222. The outside walls of the building are built in the same manner as the interior; that is, posts support the outside ends of girders, and girders support the outside ends of floorbeams. The rectangular space enclosed by two posts and two girders, or floorbeams, is then closed in with 2-inch tongued and grooved plank laid vertically, as shown at o, in Fig. 90. The sill p is laid on the brick foundation wall, and may be rabbeted at g to receive the ends of the two-inch plank o. The entire exterior of the building is then sheathed with ordinary l"x8" sheathing boards s, over which matched and beaded planks may be laid vertically to form the exterior finish, or patent or beveled siding may be laid in the same manner as in a balloon frame. When the latter course is pursued, the sheathing boards s are usually laid diagonally, in order to prevent irregular courses of the clapboards, due to the shrinkage of the sheathing.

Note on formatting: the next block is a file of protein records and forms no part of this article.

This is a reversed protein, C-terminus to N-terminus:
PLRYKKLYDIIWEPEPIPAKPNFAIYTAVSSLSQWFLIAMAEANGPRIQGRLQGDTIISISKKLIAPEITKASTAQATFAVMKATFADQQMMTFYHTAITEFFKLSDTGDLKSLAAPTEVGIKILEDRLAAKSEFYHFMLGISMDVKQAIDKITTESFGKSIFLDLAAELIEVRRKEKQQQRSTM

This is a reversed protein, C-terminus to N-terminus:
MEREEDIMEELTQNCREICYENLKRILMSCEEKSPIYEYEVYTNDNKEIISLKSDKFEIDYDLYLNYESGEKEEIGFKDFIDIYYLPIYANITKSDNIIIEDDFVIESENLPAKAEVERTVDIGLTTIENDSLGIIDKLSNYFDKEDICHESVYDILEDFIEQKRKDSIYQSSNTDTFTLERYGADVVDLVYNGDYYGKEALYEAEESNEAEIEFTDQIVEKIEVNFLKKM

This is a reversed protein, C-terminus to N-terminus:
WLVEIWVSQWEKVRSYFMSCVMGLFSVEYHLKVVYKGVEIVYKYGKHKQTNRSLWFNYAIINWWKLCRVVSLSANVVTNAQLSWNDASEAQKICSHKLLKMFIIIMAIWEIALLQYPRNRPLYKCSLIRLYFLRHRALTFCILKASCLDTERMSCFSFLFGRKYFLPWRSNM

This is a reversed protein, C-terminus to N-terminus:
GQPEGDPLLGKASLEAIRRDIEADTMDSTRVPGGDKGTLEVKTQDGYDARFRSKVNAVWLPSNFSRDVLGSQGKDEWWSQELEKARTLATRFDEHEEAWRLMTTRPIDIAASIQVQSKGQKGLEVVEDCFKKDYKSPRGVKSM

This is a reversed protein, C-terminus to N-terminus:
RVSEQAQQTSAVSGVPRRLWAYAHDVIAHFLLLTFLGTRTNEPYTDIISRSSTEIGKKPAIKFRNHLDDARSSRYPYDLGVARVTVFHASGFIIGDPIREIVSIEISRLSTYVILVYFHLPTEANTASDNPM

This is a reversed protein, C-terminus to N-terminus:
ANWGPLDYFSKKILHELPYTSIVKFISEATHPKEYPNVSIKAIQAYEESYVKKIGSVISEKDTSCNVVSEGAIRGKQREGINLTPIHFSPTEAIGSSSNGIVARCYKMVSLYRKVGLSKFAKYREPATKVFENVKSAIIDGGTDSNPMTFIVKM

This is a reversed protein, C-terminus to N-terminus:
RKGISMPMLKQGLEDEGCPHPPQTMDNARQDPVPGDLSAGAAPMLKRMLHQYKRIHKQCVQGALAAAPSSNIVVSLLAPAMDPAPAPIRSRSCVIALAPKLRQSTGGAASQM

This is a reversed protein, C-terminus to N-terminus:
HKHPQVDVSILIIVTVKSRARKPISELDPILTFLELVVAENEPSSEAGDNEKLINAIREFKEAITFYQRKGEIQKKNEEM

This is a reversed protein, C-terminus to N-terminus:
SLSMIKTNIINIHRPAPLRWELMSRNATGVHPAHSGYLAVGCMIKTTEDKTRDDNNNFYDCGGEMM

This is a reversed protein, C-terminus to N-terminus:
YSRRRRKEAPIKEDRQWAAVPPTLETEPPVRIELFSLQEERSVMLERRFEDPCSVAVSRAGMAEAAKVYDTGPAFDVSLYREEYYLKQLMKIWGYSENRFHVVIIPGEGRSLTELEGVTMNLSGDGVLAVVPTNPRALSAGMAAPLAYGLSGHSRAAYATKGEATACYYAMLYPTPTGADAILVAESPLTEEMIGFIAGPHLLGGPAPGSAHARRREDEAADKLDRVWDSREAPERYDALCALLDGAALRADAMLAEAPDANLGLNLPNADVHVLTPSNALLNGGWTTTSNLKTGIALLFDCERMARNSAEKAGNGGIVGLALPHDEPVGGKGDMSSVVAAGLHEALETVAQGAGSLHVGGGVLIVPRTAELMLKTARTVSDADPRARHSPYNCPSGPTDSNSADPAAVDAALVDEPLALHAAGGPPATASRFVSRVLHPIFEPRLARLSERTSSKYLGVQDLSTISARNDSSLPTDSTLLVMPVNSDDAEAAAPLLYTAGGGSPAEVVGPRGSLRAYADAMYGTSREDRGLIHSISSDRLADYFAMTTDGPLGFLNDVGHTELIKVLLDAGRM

The window frames, being thicker than the boarding of the walls, are allowed to project inside, and are finished with a casing, as shown at t. The enclosing walls, therefore, act only as a protecting screen to the building, as the floor system is carried entirely by the posts and girders, and although these walls are but 4 inches in thickness, they are warmer and better in every way than the 7-inch stud and plaster partitions of the balloon frame.
223. Interior partitions are constructed of 2-inch tongued-and-grooved plank laid vertically from floor to ceiling, each plank being toe-nailed to the floor and ceiling cleats and driven well up against its neighbor. Where a neat finish is required on the partitions, as would be the case in enclosing a private office, the 2-inch plank may be lined with 7/8 x 3" matched boards of oak, or hard pine, laid horizontally or diagonally, or it may be plastered as explained further on in the application of this form of construction to residence work.